Just in case you were out of things to think about.

A "life recorder" you can wear on your lapel that constantly records is still a few generations off: 200 gigabytes/year for audio and 700 gigabytes/year for video. It'll be sold as a security device, so that no one can attack you without being recorded. When that happens, will not wearing a life recorder be used as evidence that someone is up to no good, just as prosecutors today use the fact that someone left his cell phone at home as evidence that he didn't want to be tracked?

Trends in American Politics: Bushlandia v. reality, and also Blue Nation, and comparing Bill Clinton to George W. Bush (I was especially struck by the "on honesty" numbers).

Reader input!

Look out for:

princess leia naked
halle barry naked
halle barry
halle bary
princess leia
princess leia
Princess Leia
naked princess leia

Hm, yes, well. Single-minded lot, eh? Let's try another.

What's in there?


Nothing, officer, nothing at all. Aren't there criminals out there somewhere you should be arresting?

For some reason I find this incredibly funny. Go figure. [link]

Contents of the bag of holding:
  4347 gold pieces
  3 uncursed scrolls of blank paper
  2 uncursed scrolls of earth
  an uncursed scroll of light
  an uncursed scroll of charging
  a blessed potion of levitation
  a cursed potion of sickness
  3 uncursed potions of healing
  an uncursed potion of extra healing
  a wand of secret door detection (0:13)
  a wand of fire (0:0)
  a wand of striking (0:4)
  a wand of digging (0:7)
  a cursed wand of make invisible (0:6)
  a wand of make invisible (0:6)
  an uncursed luckstone

why don't you put your hand in and find out?

Meat. Duh.

Much better.

Michael Sklaar (of World Exchange dot org) pointed me at an article about the New Ties project:

The NEW TIES project is growing an artificial society using computer programming that develops agents -- or adaptive, artificial beings -- that have independent behaviours.

And this reminded me of the various evolving-program systems that I've written over the years (I published a paper about the evolution of Iterated Prisoners' Dilemma players in "Complex Systems" way back in 1988, Before The Web). So I dragged out the most recent version of them (which I'd started to code but never quite gotten working before my attention wandered), and got it working and fired it up.

The little beggars figured out how to say "47" very quickly. They also mastered "say the same thing as everyone else is saying" nearly as fast, and "return 47 times the first input variable" only a bit more slowly (only a few thousand generations).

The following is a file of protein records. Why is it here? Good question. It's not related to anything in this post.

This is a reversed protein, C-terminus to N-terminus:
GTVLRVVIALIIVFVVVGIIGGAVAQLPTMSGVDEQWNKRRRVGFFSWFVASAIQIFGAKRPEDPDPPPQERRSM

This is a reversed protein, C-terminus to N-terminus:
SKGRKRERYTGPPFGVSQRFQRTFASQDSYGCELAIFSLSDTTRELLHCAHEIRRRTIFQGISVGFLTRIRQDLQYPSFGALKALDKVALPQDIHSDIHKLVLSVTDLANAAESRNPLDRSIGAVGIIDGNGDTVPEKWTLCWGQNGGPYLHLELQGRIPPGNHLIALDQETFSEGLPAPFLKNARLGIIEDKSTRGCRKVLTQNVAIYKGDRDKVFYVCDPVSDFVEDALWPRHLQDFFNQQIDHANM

Right now they're working on a more complicated problem: every generation every individual (A) is paired with another randomly-chosen individual (B), and each of them is run on the current input vector and allowed to return a number. If A returns a number exactly one higher than B's number, then A gets a really good score (-1, actually, since in this case low is good). Otherwise, A gets the absolute value of the difference between A's number and B's. (B doesn't get any score at all at this point; it has to wait until it's in the A role earlier or later in the generation). And at the end of the generation the N worst-scoring things are replaced with (possibly-mutated copies of) the N best-scoring ones.

So what I expected is that the whole population would settle on some number (zero, say) for awhile, and then someone would evolve who returned one higher than that (one, say) and get lots of points and therefore have his descendants dominate the population until everyone was returning one, and then eventually someone would invent two and that would spread, and then three, and so on.

But for some reason that's not what's happening. They start out converging on something, say one, and then they invent two, and then three, but then I turn my back and they're all back at two again, or one.

I can't figure it out.

Could be a bug, or just something that's not occurring to me about the system dynamics. Which is part of what makes these things so much fun. *8)

In the old days, running Pascal programs on ancient IBM PC's, I'd be happy to get a few tens of thousands of runs in a day. The current run of this latest thing (even in Java running inside IBM Rational Software Development Platform and spitting a line of text into a GUI every single generation), is somewhere in the five millions.

The system settled on "abs(X/X)" for quite awhile, but the popular meme at the moment is of the form:


which is to say, basically, two (it's been up at least as far as three, and I think four, and I'm clueless as to how it managed to come down again). X is an input value that's uniformly distributed between zero and one thousand, I think; I can't think of any reason the special behavior when X is less than eleven would be advantageous, but it's been in there for several hundred thousand generations now.

Peculiar thing, evolution...

(Ooh, I turned my back and it's doing just "(X/X)" now. And now (approaching generation eight million) it's doing "((X+X)/min(X,X))"!)